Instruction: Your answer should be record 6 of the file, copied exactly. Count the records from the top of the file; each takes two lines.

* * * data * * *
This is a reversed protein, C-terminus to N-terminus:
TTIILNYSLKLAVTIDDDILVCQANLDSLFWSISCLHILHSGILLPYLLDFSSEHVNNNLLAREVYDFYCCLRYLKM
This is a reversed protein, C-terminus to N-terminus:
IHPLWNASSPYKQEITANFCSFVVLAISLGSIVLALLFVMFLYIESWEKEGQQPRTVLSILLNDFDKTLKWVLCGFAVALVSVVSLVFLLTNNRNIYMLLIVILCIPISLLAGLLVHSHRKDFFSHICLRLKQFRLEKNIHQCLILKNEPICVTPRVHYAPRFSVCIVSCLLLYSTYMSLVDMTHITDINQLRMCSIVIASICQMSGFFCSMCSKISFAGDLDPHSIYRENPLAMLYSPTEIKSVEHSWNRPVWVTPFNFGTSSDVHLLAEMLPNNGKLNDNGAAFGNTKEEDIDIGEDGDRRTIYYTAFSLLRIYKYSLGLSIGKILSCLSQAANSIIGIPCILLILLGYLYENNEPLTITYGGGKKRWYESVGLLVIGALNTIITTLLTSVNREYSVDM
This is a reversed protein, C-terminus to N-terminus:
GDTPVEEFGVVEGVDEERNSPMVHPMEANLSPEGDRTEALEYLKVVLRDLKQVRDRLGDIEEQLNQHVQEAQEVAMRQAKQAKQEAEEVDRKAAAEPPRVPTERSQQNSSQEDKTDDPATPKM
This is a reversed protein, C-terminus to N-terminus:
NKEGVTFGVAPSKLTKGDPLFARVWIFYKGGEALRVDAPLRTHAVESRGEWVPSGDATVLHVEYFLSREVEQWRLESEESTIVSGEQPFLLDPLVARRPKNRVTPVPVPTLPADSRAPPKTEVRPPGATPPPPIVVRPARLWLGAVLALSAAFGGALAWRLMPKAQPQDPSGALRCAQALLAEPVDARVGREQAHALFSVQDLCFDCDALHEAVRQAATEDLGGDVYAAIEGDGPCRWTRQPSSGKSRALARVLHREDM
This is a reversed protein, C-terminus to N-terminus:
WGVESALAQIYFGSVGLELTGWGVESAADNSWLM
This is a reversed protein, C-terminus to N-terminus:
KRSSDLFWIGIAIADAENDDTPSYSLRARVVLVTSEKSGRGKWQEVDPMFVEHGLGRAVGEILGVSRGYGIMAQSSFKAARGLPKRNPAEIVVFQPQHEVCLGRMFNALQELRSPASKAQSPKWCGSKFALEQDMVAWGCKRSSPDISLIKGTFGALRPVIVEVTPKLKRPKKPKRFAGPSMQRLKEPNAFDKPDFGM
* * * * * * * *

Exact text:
This is a reversed protein, C-terminus to N-terminus:
KRSSDLFWIGIAIADAENDDTPSYSLRARVVLVTSEKSGRGKWQEVDPMFVEHGLGRAVGEILGVSRGYGIMAQSSFKAARGLPKRNPAEIVVFQPQHEVCLGRMFNALQELRSPASKAQSPKWCGSKFALEQDMVAWGCKRSSPDISLIKGTFGALRPVIVEVTPKLKRPKKPKRFAGPSMQRLKEPNAFDKPDFGM